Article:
THE QUESTION: You work the entrance gate for the secured lab areas of a large pharmaceutical company. One day, Brian, a contracted engineer, arrives with his team manager and realizes that he has forgotten to bring his clearance badge. You recognize the manager, but you have never seen Brian before today. The manager says, “It’s o.k. Mike, Brian forgot his badge, but I can vouch for him. We just need to verify some measurements which won’t take long.
WHAT’S YOUR ANSWER?
A. You suggest that they reschedule their visit after they go back to their office and get Brian’s security badge.
B. There is no reason to doubt the team manager. You allow him to vouch for Brian and give them both entrance.
C. You allow the team manager to enter, and direct Brian to the lobby where he has a comfortable place to wait until the team manager is finished.
D. You call for the internal contact to come to the front and identify both contractors, and you allow both to enter once identification is confirmed.
WHAT’S MY ANSWER?
I picked D: You call for the internal contact to come to the front and identify both contractors, and you allow both entrance once identification is confirmed.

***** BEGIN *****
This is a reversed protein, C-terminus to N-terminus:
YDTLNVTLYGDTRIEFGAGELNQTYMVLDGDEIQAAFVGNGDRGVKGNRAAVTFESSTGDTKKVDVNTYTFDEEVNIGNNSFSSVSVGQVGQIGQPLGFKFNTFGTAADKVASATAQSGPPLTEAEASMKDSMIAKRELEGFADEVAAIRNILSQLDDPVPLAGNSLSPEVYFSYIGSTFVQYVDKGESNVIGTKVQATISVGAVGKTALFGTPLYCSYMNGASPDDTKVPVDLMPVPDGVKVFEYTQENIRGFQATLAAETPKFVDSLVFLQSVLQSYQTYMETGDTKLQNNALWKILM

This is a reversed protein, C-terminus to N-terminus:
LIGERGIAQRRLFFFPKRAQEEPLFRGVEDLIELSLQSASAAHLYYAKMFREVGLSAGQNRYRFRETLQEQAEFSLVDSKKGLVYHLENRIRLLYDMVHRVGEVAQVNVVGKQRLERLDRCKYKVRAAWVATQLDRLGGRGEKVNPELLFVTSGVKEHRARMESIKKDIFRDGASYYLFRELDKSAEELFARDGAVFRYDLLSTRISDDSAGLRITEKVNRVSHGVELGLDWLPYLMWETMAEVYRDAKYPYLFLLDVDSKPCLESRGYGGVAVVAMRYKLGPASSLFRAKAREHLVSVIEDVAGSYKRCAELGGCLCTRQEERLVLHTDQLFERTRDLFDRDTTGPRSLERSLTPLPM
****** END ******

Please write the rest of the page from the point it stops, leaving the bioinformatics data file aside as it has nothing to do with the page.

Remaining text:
This one was tricky because, like others have said, not sure there is enough information. Does “verifying measurements” take two people? If it doesn’t, Answer C would be perfectly acceptable. Also, how did Brian get the clearance badge in the first place? Is the internal contact who gave it to him there? If so, Answer D would work well. If the company has very strict security needs, the manager should know that Answer A is probably the response they are going to get.
I spoke to a colleague about this dilemma who had a great point: In the end, chances are there is a standard operating procedure for what to do in a situation like this. For all the security guard knows, it could be a security audit to determine whether the correct procedure is being followed.
Well what do you think? Agree? Disagree? Let me know your answer and why in the comments below.